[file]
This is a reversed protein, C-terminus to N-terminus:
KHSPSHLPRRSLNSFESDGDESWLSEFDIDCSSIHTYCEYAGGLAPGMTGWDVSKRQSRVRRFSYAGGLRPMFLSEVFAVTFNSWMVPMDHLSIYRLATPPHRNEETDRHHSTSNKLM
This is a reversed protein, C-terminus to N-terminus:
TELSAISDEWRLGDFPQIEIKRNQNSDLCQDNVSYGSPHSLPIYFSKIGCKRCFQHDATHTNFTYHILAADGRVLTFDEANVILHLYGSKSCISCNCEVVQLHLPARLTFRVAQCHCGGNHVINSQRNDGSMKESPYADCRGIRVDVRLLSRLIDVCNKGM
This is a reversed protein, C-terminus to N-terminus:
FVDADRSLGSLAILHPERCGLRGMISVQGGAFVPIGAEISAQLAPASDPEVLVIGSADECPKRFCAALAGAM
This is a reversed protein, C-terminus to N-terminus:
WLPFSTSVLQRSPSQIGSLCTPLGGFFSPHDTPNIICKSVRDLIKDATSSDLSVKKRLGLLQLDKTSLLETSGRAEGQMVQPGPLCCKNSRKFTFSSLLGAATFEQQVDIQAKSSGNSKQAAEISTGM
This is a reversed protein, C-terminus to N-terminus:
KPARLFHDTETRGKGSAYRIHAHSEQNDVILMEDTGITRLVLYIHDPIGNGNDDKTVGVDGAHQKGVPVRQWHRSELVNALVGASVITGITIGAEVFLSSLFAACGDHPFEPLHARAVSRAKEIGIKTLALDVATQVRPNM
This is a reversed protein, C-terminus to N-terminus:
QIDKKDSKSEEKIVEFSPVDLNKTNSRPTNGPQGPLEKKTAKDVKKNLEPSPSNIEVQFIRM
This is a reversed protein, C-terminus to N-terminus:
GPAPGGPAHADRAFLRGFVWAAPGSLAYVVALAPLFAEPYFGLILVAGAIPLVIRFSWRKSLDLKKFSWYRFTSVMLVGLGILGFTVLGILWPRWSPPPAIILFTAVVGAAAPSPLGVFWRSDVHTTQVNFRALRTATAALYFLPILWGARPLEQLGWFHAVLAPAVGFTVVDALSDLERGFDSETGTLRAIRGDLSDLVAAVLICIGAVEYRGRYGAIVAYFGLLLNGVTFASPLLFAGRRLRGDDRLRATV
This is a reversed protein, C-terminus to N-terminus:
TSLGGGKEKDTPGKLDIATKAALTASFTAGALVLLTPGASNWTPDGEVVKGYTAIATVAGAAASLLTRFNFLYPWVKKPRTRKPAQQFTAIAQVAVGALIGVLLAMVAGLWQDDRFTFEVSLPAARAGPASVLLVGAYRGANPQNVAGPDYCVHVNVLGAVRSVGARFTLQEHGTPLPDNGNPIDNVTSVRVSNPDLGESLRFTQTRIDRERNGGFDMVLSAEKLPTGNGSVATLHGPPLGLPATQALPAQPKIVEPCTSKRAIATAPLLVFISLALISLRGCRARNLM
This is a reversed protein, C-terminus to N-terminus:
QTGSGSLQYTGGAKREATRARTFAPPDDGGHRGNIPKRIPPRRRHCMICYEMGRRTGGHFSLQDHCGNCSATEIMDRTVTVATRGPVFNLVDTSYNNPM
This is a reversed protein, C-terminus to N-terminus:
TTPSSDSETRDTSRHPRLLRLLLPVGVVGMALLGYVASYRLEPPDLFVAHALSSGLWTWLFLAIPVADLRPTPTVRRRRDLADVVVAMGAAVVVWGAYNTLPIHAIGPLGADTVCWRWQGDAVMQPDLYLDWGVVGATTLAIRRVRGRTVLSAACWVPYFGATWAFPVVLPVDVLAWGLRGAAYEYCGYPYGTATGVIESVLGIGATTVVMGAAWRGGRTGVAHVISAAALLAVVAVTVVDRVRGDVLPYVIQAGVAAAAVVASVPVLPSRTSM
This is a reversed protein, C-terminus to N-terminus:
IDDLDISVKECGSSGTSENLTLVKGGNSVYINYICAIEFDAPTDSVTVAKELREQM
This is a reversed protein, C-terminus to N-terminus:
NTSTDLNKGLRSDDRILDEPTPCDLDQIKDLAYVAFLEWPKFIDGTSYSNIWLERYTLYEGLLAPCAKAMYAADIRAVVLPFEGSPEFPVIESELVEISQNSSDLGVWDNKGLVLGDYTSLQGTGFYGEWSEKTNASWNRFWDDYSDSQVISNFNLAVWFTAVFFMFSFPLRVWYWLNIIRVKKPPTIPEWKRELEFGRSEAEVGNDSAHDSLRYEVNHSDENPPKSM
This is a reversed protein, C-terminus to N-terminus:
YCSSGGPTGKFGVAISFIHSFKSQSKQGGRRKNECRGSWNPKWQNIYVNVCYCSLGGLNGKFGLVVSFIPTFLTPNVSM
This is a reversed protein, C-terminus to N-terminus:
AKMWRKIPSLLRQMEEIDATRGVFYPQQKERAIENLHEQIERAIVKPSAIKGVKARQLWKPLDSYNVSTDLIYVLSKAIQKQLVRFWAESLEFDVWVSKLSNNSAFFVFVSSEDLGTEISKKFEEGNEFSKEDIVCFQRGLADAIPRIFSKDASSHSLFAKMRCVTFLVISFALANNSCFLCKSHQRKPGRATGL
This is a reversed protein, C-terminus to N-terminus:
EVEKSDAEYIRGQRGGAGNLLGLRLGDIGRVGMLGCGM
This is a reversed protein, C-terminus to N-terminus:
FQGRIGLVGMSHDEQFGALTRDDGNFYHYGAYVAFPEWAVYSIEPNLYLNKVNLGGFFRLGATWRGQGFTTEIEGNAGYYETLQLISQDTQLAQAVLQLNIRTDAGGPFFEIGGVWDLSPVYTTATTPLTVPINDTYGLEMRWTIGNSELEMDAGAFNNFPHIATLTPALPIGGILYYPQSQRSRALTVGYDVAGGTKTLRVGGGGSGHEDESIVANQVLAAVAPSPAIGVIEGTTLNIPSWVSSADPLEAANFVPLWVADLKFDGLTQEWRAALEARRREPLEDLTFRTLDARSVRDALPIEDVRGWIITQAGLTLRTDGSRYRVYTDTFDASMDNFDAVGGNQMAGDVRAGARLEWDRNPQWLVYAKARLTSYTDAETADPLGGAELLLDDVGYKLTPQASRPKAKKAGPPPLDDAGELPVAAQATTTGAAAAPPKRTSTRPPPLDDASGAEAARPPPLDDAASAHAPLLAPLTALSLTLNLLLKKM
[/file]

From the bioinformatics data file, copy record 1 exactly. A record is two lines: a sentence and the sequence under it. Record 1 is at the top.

This is a reversed protein, C-terminus to N-terminus:
KHSPSHLPRRSLNSFESDGDESWLSEFDIDCSSIHTYCEYAGGLAPGMTGWDVSKRQSRVRRFSYAGGLRPMFLSEVFAVTFNSWMVPMDHLSIYRLATPPHRNEETDRHHSTSNKLM